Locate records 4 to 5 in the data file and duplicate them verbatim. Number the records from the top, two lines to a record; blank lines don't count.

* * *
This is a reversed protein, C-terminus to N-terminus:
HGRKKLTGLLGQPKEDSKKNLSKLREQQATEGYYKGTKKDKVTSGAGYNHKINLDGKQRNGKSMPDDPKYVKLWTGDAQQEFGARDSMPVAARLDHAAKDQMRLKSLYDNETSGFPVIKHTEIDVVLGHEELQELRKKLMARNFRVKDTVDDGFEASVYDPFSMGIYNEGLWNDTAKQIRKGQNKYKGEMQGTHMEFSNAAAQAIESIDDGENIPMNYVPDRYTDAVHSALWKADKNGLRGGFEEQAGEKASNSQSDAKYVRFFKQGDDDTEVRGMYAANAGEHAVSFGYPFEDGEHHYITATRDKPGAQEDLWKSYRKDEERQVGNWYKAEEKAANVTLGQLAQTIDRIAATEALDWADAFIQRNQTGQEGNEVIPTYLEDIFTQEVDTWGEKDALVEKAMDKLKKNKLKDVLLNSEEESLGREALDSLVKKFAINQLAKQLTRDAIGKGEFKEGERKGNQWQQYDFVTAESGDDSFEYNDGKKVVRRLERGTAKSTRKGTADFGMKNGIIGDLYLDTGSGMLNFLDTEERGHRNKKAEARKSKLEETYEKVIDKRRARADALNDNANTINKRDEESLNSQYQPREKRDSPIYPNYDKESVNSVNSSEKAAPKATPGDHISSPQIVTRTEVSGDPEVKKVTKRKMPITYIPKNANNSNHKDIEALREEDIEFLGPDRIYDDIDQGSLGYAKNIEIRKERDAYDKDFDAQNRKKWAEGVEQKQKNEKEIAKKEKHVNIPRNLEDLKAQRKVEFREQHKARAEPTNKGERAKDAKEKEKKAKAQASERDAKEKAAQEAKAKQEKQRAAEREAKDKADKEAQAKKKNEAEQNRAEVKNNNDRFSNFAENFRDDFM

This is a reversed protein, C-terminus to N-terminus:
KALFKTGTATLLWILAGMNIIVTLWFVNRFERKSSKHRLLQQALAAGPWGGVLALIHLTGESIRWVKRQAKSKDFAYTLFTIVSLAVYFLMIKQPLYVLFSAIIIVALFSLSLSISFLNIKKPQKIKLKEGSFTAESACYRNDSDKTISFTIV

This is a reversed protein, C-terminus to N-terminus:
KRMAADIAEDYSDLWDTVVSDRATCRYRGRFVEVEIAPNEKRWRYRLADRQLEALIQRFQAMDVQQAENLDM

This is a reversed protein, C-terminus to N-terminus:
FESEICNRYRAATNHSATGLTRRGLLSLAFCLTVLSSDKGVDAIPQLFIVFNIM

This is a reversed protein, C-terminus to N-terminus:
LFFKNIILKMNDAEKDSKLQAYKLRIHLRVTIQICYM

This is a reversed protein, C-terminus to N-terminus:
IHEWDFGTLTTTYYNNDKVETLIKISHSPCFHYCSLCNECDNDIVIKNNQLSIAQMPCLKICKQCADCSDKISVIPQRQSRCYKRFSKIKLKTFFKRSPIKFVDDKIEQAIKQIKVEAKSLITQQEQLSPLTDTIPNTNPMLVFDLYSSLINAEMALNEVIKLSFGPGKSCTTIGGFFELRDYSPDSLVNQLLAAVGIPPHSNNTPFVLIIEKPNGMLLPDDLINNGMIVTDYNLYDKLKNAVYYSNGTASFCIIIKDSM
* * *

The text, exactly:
This is a reversed protein, C-terminus to N-terminus:
FESEICNRYRAATNHSATGLTRRGLLSLAFCLTVLSSDKGVDAIPQLFIVFNIM

This is a reversed protein, C-terminus to N-terminus:
LFFKNIILKMNDAEKDSKLQAYKLRIHLRVTIQICYM